Our Mr Bennet, who is almost synonymous with the Jane Austen Centre as he stands at the Centre entrance in all weathers to greet our visitors with warmth and charm, has been featured in the Bath Chronicle this week.
His article is the first of the Chronicle’s new series ‘Meet the’…, which will be taking a closer look at the personalities who make Bath such an incredible place.
“He’s a great addition to the Jane Austen Centre, everyone knows him and greets him and he knows every street, square and alleyway in Bath.
His local knowledge is unparalleled, he sees everything from his perch on the steps outside the Jane Austen Centre, he even reports misdeeds and fights to the police or council, he misses nothing.”
Some things you might already know about Mr Bennet:
He makes his own period clothes having worked for a gentleman’s outfitter and costume hire company.
“I bought myself a little sewing machine and I do all the research as to what men would have worn during Jane Austen’s time.”
…others might be more surprising…
When Martin’s not working he’s a rock ‘n roll fan and dresses as a Teddy Boy or Elvis and goes to gigs.
He also loves motorbikes and dresses head to toe in leather when out on his beloved Honda 750.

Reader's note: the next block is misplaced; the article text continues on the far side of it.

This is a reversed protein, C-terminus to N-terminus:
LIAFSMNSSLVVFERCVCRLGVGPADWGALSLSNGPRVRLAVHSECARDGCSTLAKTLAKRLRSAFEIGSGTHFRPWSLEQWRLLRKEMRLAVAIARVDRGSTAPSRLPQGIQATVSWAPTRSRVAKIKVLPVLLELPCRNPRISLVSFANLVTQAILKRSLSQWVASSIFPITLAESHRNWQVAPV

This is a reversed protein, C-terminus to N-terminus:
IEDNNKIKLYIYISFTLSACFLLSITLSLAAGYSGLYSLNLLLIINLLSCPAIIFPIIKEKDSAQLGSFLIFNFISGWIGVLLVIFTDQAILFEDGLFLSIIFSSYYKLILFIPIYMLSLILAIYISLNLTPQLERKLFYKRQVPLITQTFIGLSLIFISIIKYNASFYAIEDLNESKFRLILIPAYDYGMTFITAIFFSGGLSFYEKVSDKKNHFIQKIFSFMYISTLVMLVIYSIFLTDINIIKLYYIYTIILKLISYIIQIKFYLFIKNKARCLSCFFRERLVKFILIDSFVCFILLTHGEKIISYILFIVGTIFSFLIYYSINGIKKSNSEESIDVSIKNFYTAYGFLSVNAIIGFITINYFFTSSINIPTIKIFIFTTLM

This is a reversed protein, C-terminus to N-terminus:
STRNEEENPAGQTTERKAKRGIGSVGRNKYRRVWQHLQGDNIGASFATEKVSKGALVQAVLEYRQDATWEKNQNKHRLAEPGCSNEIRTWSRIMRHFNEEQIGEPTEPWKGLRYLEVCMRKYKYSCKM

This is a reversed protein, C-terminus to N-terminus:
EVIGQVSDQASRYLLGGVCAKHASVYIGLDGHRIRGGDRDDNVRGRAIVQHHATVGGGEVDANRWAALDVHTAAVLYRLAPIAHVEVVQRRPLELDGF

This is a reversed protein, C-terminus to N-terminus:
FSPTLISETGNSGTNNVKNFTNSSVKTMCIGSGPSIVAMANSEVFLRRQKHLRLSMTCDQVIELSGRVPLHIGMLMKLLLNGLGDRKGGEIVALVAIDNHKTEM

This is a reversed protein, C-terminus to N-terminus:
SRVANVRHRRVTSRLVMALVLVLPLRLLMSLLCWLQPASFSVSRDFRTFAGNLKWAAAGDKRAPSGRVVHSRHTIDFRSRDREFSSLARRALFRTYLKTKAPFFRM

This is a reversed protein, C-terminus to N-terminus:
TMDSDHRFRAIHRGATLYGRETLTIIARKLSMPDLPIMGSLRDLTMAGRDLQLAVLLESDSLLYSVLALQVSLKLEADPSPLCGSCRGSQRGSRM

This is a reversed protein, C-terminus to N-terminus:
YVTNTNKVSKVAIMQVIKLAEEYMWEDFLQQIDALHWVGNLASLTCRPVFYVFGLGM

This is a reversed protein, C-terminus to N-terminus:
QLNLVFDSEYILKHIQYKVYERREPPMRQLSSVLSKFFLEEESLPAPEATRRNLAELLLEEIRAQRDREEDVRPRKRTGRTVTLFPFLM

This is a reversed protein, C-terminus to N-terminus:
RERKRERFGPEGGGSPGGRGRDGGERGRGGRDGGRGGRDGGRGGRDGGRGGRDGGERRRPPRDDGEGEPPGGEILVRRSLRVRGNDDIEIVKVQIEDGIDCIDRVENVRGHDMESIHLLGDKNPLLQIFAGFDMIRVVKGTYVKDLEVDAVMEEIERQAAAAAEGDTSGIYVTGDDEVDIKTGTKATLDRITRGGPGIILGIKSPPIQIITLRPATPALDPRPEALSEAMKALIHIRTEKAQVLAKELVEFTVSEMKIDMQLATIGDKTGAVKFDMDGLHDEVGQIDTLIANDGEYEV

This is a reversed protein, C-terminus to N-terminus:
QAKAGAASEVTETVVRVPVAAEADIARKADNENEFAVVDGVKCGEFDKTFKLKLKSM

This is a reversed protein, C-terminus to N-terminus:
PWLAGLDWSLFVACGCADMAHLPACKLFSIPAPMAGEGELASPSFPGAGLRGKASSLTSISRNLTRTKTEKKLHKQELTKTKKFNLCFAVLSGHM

You can read the full interview with our Mr Bennet here.
While we’re not a fan of all of their suggestions (shotgun shell tree ornaments?!) we were nevertheless delighted to see that Tatler, the go-to magazine for high society fashion and lifestyle, has included our delightful Mr Darcy Christmas tree ornament in their list of what they dubbed “baubles every well-heeled home should own”.
The original article, entitled ’12 posh Christmas tree decorations every Sloane should have’ lists a dozen items to hang on one’s Christmas tree. These include, as well as our Mr Darcy; a Queen Elizabeth II glass decoration in gold, a John Lewis Ruskin House pheasant tree decoration, and even a set of gin-filled baubles!
Those Austen fans who, in addition to a love of Austen’s novels also have a penchant for any kind of academic learning, might like to know about a new book written by Wendy Jones and published by Pegasus Books.
In Jane on the Brain: Exploring the Science of Social Intelligence with Jane Austen, Wendy Jones combines psychology, neuroscience and literature together to provide a compelling study of social intelligence.